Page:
Peter,
    According to the chart SteveLaoyster posted https://tiresize.com/calculator/ (Thank You Steve)
    Tire comparison chart.JPG
    The diameter is 22.1" x 3.14==69.39" Circumference of the 165/55/R15
    The diameter is 23.3" x 3.14==73.16" Circumference of the 175/60/R15
    The chart shows the Diameter to be 5.4% larger on the 175/60/R15.

    Does this difference between rotation ratio vehicle speed front-rear tire get noticed by the "Nanny"?
    Darrell

  8. #8
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    Quote Originally Posted by Peter Aawen View Post
    ......

    The 4psi rule can help get the optimum pressure for your tires; it aims for a 4psi increase in pressure after an hour's riding - more than a 4psi increase means your cold start pressure was too LOW, while less than a 4psi increase means your cold start pressure was too HIGH...

    Very good, comprehensive info you've provided, Peter - Thanks!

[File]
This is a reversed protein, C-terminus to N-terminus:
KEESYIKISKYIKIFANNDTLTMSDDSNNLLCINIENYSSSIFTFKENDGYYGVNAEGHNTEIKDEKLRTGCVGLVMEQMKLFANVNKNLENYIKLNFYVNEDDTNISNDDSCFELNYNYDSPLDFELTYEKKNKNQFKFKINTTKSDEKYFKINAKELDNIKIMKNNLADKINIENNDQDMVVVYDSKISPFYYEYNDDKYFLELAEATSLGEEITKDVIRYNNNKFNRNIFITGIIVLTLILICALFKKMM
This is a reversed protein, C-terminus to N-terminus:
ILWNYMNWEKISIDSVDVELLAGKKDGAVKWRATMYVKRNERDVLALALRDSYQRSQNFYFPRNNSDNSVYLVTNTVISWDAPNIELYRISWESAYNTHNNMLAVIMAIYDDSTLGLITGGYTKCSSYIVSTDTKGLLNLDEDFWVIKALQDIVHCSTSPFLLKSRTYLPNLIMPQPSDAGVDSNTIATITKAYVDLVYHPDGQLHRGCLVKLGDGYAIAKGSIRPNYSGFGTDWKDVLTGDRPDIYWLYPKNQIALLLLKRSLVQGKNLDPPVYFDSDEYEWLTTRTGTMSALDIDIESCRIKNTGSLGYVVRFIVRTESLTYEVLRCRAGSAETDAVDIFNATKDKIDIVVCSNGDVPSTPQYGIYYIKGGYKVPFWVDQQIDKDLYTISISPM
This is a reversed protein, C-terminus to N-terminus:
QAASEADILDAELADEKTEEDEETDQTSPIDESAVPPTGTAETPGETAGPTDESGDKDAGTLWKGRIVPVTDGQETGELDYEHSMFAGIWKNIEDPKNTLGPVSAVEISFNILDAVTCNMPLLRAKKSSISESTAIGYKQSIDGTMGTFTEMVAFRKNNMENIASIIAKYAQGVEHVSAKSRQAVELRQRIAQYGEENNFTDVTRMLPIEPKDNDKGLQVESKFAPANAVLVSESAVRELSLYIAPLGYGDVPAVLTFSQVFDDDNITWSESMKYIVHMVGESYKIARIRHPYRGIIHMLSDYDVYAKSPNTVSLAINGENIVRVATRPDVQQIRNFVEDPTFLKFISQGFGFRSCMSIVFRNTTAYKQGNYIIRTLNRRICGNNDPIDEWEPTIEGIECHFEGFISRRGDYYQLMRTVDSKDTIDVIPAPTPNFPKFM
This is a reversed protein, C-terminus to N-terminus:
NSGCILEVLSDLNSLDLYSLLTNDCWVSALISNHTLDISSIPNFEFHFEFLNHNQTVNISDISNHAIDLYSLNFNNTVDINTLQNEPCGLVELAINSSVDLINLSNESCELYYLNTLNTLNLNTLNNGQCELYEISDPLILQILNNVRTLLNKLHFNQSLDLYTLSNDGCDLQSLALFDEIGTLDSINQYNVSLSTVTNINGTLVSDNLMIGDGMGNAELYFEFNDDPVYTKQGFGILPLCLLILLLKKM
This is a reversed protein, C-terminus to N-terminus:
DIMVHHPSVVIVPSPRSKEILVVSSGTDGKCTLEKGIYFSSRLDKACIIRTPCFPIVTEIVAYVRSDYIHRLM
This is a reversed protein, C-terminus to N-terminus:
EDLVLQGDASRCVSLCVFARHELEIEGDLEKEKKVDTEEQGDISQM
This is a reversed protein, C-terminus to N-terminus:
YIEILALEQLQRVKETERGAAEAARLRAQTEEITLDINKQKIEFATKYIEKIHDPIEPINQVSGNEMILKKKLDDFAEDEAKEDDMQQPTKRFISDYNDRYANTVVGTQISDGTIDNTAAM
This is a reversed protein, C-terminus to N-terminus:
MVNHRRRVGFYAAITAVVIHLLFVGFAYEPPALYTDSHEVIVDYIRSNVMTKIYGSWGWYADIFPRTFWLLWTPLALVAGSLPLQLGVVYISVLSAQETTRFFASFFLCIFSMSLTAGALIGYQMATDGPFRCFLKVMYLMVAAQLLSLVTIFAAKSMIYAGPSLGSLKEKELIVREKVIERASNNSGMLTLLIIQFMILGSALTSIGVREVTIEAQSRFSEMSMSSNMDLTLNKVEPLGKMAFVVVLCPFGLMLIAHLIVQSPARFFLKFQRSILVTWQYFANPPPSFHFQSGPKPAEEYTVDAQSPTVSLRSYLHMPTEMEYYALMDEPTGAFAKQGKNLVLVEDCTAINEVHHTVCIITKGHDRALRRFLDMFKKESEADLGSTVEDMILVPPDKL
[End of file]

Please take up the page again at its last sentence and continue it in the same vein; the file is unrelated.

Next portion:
However, I have a question about the 4 psi rule. Based on what I read in your post (quoted above), it seems to imply that one way to get tire pressure to optimum levels would be to take that one hour ride, then immediately read the pressures and then subtract 4 pounds from that value. Then, once the tires have cooled (perhaps the next day), raise/lower the psi to that level.

    Is that a sensible approach? And does the 4 psi rule apply to all 3 tires or just to the fronts? And does the rule apply to the OEM tires on the Spyder?

    Thanks!

  9. #9
    Very Active Member Wildrice's Avatar